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Differences Between Tumble Finishing and Vibratory Finishing

Posted by Bill Wright on

Differences Between Tumble Finishing and Vibratory Finishing

Metal and machine shops need machines and processes that deburr, remove rust, and scale and polish metal parts. The process can improve the function and appearance of the parts by removing imperfections that occur during the manufacturing from cutting, stamping, or heating. This process prepares parts for coating, if necessary. These machines and processes can “finish” batches of parts in a short amount of time.

Deburring and polishing machines typically use some kind of media. Made of plastic, ceramic, or porcelain, it combines with a specially formulated liquid. From here, vibration and rotation cause the media to rub against metal parts. The friction that results removes imperfections, rust or scales, and/or polishes the metal. The two main types of machines are vibrating machines or barrel tumbling machines. There are important differences between tumble finishing and vibratory finishing to consider. The primary difference between barrel tumbling and vibratory systems is how they generate friction to remove imperfections from metal.

Barrel Tumbling

In barrel tumbling, the metal parts go into a barrel with abrasive media, finishing compounds, and water; the barrel rotates, causing the parts and media to tumble inside the barrel, similar to rocks rolling down a hill. The tumbling action creates friction between media and the metal parts, deburring them. The barrel grinds with a higher applied force than a vibratory system.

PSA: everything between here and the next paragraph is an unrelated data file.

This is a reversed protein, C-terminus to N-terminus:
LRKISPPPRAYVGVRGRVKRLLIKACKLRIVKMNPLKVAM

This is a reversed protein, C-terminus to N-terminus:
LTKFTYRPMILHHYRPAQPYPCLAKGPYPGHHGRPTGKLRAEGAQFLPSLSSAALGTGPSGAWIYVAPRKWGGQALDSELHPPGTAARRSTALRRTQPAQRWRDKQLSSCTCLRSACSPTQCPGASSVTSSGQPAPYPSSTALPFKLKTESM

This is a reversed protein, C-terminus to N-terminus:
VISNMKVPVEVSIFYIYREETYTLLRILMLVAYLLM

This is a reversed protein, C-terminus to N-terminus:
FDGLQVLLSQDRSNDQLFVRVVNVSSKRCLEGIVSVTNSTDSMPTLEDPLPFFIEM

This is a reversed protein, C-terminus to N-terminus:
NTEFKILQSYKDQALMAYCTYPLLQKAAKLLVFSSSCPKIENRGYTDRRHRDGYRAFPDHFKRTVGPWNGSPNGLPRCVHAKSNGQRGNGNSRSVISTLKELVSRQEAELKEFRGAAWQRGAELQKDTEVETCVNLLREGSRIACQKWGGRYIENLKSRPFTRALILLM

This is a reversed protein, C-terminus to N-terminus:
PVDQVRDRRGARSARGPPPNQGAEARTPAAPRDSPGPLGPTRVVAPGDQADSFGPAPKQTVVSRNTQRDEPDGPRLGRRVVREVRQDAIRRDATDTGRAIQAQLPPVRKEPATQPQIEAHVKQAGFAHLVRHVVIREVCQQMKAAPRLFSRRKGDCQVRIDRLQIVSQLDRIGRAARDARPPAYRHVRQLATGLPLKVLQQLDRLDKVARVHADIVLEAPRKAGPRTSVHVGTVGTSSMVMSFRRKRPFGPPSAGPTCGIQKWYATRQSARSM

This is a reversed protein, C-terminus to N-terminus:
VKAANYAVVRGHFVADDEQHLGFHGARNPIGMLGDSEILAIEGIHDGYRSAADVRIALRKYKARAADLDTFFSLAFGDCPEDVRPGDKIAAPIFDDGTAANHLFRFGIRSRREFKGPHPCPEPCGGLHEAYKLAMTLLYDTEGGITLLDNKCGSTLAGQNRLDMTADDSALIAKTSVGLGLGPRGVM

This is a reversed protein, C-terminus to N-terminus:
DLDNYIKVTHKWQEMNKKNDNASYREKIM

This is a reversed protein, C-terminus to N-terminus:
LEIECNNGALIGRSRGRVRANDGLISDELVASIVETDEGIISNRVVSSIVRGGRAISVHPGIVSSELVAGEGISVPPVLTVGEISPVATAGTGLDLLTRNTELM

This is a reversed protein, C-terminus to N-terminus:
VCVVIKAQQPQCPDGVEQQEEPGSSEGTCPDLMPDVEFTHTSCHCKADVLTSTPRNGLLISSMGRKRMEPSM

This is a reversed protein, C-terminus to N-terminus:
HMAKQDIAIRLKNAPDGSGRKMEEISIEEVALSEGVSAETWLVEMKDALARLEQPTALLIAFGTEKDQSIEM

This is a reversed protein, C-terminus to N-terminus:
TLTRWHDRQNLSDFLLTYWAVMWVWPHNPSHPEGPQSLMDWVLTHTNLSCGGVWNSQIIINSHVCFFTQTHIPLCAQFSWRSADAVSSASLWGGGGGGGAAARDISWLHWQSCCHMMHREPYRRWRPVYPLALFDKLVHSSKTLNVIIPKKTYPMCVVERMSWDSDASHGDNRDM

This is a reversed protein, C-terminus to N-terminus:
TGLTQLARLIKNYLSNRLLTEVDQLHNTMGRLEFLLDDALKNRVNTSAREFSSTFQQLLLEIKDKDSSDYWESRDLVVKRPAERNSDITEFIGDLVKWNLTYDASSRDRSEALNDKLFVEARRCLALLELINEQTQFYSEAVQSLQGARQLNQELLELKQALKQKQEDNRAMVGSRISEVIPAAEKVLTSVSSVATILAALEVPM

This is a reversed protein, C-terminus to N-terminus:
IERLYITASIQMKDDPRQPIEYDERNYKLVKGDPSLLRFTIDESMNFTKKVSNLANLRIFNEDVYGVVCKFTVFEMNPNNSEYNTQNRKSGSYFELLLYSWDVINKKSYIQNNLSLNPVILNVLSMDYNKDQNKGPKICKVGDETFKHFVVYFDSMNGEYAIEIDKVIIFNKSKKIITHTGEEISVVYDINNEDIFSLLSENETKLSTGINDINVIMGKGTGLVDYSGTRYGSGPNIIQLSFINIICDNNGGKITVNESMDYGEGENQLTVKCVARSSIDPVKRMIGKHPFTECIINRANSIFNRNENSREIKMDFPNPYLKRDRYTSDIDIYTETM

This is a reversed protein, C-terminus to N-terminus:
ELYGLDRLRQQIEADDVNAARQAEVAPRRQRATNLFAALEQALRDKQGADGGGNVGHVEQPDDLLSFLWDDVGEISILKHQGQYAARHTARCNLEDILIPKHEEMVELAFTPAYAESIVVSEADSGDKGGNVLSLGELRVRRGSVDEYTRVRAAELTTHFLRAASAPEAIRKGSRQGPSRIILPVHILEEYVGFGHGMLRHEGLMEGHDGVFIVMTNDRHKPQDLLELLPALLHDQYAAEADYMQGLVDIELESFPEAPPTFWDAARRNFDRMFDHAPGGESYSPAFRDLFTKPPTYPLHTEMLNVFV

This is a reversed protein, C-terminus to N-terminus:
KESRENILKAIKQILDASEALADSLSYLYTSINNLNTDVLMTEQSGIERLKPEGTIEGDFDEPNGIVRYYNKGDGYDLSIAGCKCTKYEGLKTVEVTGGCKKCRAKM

Vibratory Finishing

With barrel tumblers, the deburring or cutting action happens only in the slide area of the barrel—about 25% of the load. With vibratory finishing equipment, the materials go into a bowl or tub, and the entire load shakes all at once. This can cause the parts and media to rotate or move up and down within the tub, sort of like cake batter in a mixing bowl. However, the parts and media rub against each other much more than if they tumbled against the surface of the tub. The cutting action, or friction, in a vibratory system, occurs with every pulse of vibration. Vibratory systems finish parts with action that is more like filing, and they do it more quickly, producing a smoother finish. These systems can also cut inside a metal part, reaching every area the selected media can get into. Vibratory systems lend themselves better to automation and they are better for big or delicate parts. However, vibratory deburring machines are more expensive and more complicated than barrel systems, but they produce finer results with less wear on the parts.

Overall, barrel tumbling is a coarser process that produces rounded-off corners, but uneven surfaces. It’s more suitable for foundry castings and parts with heavy radii. Barrel systems are best for tougher materials and hard metal pieces that need heavier action to remove imperfections.

Vibratory systems work for large and small parts and create a smoother finish. Determining which method and machine are right for your job involves thinking about the type of metal you’re finishing, the toughness or delicacy of the parts you’re deburring, and whether the look and smoothness of the finished part is a top concern. At AccuBrass, we’ll answer your questions about the difference between tumbler and vibratory finishing machines. Our team can help you determine what kind of machine and media will work for you.

 

 

 

 


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